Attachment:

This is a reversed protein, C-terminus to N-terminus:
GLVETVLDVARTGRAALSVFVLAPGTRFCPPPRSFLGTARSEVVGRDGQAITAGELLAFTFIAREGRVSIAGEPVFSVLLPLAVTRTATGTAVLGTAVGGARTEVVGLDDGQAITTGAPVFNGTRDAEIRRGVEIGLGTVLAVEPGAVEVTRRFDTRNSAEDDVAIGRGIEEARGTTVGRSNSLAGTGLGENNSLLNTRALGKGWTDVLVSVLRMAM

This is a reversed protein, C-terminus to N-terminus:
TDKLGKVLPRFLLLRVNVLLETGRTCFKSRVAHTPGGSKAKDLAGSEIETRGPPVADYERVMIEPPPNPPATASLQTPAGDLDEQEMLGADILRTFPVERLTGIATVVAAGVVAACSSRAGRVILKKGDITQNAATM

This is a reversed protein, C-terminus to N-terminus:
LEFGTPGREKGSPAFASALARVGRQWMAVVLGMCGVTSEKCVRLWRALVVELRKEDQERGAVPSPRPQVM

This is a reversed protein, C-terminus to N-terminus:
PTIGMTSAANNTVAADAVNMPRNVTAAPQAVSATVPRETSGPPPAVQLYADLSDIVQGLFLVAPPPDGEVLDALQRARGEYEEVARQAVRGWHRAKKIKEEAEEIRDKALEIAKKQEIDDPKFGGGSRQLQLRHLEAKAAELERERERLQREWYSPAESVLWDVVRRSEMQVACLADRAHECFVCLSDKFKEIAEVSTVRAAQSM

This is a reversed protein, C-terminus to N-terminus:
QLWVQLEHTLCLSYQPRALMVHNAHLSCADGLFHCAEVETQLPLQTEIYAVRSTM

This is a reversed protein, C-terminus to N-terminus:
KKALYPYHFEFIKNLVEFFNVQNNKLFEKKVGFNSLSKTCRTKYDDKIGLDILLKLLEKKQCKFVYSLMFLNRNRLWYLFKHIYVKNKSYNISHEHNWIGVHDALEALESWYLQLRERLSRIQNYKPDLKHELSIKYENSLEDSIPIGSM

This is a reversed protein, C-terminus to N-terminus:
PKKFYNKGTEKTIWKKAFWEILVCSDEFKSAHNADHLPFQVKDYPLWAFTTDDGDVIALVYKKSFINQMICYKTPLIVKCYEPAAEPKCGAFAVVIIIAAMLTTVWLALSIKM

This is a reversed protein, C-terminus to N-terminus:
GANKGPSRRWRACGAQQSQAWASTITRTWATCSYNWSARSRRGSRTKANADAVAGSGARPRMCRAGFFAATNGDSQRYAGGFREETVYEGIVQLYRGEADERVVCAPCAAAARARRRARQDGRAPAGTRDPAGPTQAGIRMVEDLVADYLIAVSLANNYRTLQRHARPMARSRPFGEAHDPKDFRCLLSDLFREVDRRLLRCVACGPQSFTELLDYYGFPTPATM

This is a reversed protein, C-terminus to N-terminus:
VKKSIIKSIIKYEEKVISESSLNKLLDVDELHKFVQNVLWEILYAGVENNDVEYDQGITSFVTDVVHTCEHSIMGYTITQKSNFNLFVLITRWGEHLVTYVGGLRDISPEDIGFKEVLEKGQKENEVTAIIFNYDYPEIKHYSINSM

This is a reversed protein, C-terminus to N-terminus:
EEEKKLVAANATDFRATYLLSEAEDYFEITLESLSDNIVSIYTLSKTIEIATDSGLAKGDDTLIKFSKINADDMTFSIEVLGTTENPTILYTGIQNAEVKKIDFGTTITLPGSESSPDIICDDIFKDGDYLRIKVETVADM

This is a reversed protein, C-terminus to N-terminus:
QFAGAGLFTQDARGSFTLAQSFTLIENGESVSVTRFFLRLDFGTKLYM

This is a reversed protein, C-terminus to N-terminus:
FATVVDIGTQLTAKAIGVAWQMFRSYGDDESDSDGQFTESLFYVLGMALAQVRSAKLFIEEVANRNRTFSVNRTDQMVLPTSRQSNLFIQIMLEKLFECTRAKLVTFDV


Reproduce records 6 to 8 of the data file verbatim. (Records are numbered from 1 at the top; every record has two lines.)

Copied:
This is a reversed protein, C-terminus to N-terminus:
KKALYPYHFEFIKNLVEFFNVQNNKLFEKKVGFNSLSKTCRTKYDDKIGLDILLKLLEKKQCKFVYSLMFLNRNRLWYLFKHIYVKNKSYNISHEHNWIGVHDALEALESWYLQLRERLSRIQNYKPDLKHELSIKYENSLEDSIPIGSM

This is a reversed protein, C-terminus to N-terminus:
PKKFYNKGTEKTIWKKAFWEILVCSDEFKSAHNADHLPFQVKDYPLWAFTTDDGDVIALVYKKSFINQMICYKTPLIVKCYEPAAEPKCGAFAVVIIIAAMLTTVWLALSIKM

This is a reversed protein, C-terminus to N-terminus:
GANKGPSRRWRACGAQQSQAWASTITRTWATCSYNWSARSRRGSRTKANADAVAGSGARPRMCRAGFFAATNGDSQRYAGGFREETVYEGIVQLYRGEADERVVCAPCAAAARARRRARQDGRAPAGTRDPAGPTQAGIRMVEDLVADYLIAVSLANNYRTLQRHARPMARSRPFGEAHDPKDFRCLLSDLFREVDRRLLRCVACGPQSFTELLDYYGFPTPATM